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Newsflash

  • Foresight Africa: Implementing a New U.S.-Africa Policy -

    2013 ushered in the most significant change in the United States’ Africa policy since the passing of PEPFAR 10 years ago. The unveiling of investment-focused initiatives—Power Africa and Trade Africa—reflects not just a change in how the Obama administration views the continent, but also how foreign investors have prioritized it. But policy rarely achieves its objectives without equal attention to implementation. A number of implementation barriers—old regulations and new policies working at cross-purposes, and limited on-the-ground capacity—threaten to undermine America’s new approach to the continent in 2014. If 2013 was marked by change in U.S. strategy towards Africa, 2014 will be marked by the recognition that 90 percent of the success of that strategy is implementation.

  • Statistical Proof of Ghana's Bloated Voter Register -

    This is the Age Distribution of Ghana’s 2010 population of 24.391 million.

    This number includes all persons domiciled in Ghana as at 2010 regardless of citizenship.

    Although the elections were held in 2012, the voter register was compiled at a time when these were the population distribution

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  • NPA’s 10% reduction in Petroleum Prices – “Too Little” or “Too Late”? -

    NPA’s Arrogance or Economics?

    On the eve of the New Year, 2015, the National Petroleum Authority (NPA) announced a reduction in ex-pump prices of petroleum products by 10% across board. This was not without drama. Most of the headlines that followed the announcement pointed to price reduction under duress. A number of civil society organizations and political parties put pressure on NPA to reduce the prices due to reasons such as the oil price crush and relative stability in the value of the local Ghanaian currency. Some of the organizations threatened public demonstrations against NPA and the Government; a situation that was expected considering that petro-politics is a feature of petroleum pricing in most parts of the world.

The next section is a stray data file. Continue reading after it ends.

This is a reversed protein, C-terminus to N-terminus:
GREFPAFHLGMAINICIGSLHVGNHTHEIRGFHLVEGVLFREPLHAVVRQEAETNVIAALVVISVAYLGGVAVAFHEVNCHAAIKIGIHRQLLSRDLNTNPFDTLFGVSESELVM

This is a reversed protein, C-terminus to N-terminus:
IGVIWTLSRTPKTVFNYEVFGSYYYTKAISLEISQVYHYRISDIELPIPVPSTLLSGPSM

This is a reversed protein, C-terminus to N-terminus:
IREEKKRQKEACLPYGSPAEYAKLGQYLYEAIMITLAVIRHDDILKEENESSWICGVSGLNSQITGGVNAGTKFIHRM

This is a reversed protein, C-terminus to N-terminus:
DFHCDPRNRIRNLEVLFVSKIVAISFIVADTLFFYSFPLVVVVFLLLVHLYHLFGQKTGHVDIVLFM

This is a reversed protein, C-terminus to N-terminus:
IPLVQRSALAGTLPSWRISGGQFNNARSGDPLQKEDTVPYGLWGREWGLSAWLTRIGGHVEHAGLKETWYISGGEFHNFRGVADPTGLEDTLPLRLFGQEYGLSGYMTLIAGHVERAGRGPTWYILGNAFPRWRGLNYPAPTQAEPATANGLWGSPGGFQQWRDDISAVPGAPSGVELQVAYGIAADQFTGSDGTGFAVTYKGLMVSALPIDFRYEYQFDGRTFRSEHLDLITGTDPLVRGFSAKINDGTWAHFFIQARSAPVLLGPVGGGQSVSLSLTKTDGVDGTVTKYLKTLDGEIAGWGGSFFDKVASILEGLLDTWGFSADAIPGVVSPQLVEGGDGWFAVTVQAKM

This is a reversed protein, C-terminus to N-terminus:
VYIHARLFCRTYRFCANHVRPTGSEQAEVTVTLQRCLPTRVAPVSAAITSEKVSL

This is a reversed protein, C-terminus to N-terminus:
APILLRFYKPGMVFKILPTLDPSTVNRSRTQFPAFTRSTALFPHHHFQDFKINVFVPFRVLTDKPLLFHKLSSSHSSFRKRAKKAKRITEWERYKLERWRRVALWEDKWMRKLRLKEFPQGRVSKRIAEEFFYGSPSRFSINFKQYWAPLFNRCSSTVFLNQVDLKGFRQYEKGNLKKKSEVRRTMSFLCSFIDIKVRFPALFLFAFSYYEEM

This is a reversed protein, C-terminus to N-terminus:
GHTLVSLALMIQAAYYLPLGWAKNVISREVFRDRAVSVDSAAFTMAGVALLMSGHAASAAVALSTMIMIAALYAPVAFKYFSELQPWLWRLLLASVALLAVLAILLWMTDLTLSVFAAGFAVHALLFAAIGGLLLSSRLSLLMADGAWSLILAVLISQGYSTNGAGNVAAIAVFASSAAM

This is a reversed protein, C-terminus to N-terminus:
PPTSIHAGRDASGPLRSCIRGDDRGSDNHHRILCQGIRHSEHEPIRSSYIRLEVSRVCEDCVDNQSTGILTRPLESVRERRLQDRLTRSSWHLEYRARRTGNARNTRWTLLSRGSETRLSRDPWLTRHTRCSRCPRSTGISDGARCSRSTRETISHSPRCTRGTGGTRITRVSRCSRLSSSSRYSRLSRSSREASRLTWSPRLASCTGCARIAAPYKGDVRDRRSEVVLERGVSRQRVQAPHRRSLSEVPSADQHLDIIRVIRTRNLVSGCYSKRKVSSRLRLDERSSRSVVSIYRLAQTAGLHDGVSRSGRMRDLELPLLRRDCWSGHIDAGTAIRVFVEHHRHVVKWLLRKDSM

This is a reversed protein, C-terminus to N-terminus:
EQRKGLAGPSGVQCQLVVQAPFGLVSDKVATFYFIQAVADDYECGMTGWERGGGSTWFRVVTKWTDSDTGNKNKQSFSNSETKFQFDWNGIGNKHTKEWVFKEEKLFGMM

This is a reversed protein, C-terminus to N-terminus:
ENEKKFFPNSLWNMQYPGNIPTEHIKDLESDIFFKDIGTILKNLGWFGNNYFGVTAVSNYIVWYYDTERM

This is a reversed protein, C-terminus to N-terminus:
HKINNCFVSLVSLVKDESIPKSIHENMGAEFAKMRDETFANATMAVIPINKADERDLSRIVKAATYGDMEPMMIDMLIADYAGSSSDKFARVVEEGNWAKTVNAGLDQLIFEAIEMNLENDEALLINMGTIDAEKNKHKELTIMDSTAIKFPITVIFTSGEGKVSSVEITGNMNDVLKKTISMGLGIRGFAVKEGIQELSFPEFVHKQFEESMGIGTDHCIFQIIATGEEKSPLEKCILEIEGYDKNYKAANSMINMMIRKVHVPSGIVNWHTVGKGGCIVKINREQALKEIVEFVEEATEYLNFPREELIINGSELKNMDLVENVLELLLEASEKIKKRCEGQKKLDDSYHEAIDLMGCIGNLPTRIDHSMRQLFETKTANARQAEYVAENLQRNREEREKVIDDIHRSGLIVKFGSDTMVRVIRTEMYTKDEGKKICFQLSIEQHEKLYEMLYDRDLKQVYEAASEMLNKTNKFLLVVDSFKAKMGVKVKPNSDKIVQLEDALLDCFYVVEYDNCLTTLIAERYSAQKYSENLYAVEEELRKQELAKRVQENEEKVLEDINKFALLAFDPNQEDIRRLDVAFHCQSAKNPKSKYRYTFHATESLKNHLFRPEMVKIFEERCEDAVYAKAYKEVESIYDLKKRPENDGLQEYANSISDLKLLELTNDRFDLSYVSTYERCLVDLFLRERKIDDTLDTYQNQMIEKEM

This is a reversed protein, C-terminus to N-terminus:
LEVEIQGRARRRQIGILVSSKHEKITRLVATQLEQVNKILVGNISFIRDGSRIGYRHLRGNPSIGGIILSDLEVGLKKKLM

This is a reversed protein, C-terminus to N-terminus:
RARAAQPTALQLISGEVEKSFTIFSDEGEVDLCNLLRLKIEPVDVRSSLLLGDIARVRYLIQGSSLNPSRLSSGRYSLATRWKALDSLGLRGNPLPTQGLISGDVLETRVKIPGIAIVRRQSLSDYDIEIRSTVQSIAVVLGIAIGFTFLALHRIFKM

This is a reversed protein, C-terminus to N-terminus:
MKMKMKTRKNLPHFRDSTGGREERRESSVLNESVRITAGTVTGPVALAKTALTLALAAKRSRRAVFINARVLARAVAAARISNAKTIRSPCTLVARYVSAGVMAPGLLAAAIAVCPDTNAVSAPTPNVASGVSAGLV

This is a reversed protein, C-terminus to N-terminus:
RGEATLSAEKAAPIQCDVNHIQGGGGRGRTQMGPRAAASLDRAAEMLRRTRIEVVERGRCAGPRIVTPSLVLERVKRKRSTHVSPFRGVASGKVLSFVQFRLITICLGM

• NDC RIGGING MACHINERY IN MOTION …. as DI raises red flags over suspicious NHIS registration numbers -

    Public policy and governance think tank, the Danquah Institute has expressed grave concern about the Electoral Commission's decision to register all persons in the country who, simply, are in possession of identity cards issued by the National Health Insurance Authority.

    At a press conference organised by DI last week, a fellow of the institute, Mr. Boakye Agyarko, explained that “one of the objects of the National Health Insurance Authority” as captured on the NHIA’s website which states that “persons not resident in the country but who are on a visit to this country” can obtain NHIS cards is deeply worrying.

  • GHANA MUST WAKE UP, SHOUT FOR A NEW REGISTER AND SHAKE UP THE EC -

    FITCH Rating’s latest report on Ghana lays particular emphasis on the importance of Ghana’s democracy and stability to the country’s economic prospects. Whiles it gives a negative outlook based on how the economy is being run, Fitch makes the point that Ghana’s credit rating has not, however, fallen below ‘B’ because of the country’s “strong governance record and recent democratic history,” and that, this is “reflected in Ghana’s ability to attract foreign direct investment, which at 7% of GDP is well above that of Nigeria, Gabon, Zambia, Kenya and Angola.”

  • Danquah Institute Reacts to Bogus Polls On NPP General Secretary Race -

    The attention of the Danquah Institute has been drawn to a story making the rounds on social media and now on www.ghanaweb.com, as well, titled “Danquah Institute predicts 64.7% win for Kwabena Agyepong.”

  • The Monetary Policy Committee - November 2013 -

    You are welcome to this Press briefing. The Monetary Policy Committee (MPC) held its 58th meeting on November 25 to 27, 2013 to review the latest economic developments and the monetary policy stance. I present to you the outcome of the deliberations.

    The latest projections by the IMF indicate a pickup in the pace of global activity from 2.9 percent in 2013 to 3.6 percent in 2014, driven largely by the advanced economies with the impulse to global growth expected to come mainly from the United States against weaker prospects in emerging market economies.

  • Africa’s tax systems: progress, but what is the next generation of reforms? -

    Mick MooreTaxation is zipping up the development agenda, but the discussion is often focussed on international aspects such as tax havens or the Robin Hood Tax. Both very important, but arguably, even more important is what happens domestically – are developing country tax systems regressive or progressive? Are they raising enough cash to fund state services? Are they efficient and free of corruption? This absolutely magisterial overview of the state of tax systems in Africa comes from Mick Moore (right), who runs the International Centre for Tax and Development (ICTD). It was first published by the Africa Research Institute.

    Anglophone countries have led the way in reforming tax administration in Africa, considerably more so than their francophone peers. The reasons for this are numerous. Networks of international tax specialists are based mainly in English-speaking countries. Many of the modern systems that promote best practice within tax authorities were developed in anglophone countries, especially Australia. International donors, and particularly the UK’s Department for International Development (DFID), have directly and indirectly promoted a lot of reform of national tax authorities. In fact, this has been one of the success stories of British aid.